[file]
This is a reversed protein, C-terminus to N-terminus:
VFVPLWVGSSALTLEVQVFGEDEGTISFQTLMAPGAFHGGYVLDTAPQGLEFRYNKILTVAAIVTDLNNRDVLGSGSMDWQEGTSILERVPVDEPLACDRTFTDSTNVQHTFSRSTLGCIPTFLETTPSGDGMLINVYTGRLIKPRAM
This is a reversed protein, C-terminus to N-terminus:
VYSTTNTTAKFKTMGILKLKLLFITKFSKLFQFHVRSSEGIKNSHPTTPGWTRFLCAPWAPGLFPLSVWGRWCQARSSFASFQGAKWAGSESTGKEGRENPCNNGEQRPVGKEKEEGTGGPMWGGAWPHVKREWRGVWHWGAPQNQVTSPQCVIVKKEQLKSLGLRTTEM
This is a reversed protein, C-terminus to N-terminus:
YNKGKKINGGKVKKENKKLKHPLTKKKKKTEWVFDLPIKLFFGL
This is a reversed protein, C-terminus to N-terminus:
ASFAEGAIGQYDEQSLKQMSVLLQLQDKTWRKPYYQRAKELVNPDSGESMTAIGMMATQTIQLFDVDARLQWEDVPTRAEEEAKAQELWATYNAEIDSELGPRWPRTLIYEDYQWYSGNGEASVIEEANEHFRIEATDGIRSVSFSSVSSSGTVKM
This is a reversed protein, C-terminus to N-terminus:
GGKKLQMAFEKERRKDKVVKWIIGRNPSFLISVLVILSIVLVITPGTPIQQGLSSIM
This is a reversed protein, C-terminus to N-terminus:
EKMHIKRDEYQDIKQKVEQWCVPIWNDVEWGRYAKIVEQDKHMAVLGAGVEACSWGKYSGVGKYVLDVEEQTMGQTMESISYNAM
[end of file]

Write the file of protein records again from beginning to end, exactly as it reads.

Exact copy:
This is a reversed protein, C-terminus to N-terminus:
VFVPLWVGSSALTLEVQVFGEDEGTISFQTLMAPGAFHGGYVLDTAPQGLEFRYNKILTVAAIVTDLNNRDVLGSGSMDWQEGTSILERVPVDEPLACDRTFTDSTNVQHTFSRSTLGCIPTFLETTPSGDGMLINVYTGRLIKPRAM
This is a reversed protein, C-terminus to N-terminus:
VYSTTNTTAKFKTMGILKLKLLFITKFSKLFQFHVRSSEGIKNSHPTTPGWTRFLCAPWAPGLFPLSVWGRWCQARSSFASFQGAKWAGSESTGKEGRENPCNNGEQRPVGKEKEEGTGGPMWGGAWPHVKREWRGVWHWGAPQNQVTSPQCVIVKKEQLKSLGLRTTEM
This is a reversed protein, C-terminus to N-terminus:
YNKGKKINGGKVKKENKKLKHPLTKKKKKTEWVFDLPIKLFFGL
This is a reversed protein, C-terminus to N-terminus:
ASFAEGAIGQYDEQSLKQMSVLLQLQDKTWRKPYYQRAKELVNPDSGESMTAIGMMATQTIQLFDVDARLQWEDVPTRAEEEAKAQELWATYNAEIDSELGPRWPRTLIYEDYQWYSGNGEASVIEEANEHFRIEATDGIRSVSFSSVSSSGTVKM
This is a reversed protein, C-terminus to N-terminus:
GGKKLQMAFEKERRKDKVVKWIIGRNPSFLISVLVILSIVLVITPGTPIQQGLSSIM
This is a reversed protein, C-terminus to N-terminus:
EKMHIKRDEYQDIKQKVEQWCVPIWNDVEWGRYAKIVEQDKHMAVLGAGVEACSWGKYSGVGKYVLDVEEQTMGQTMESISYNAM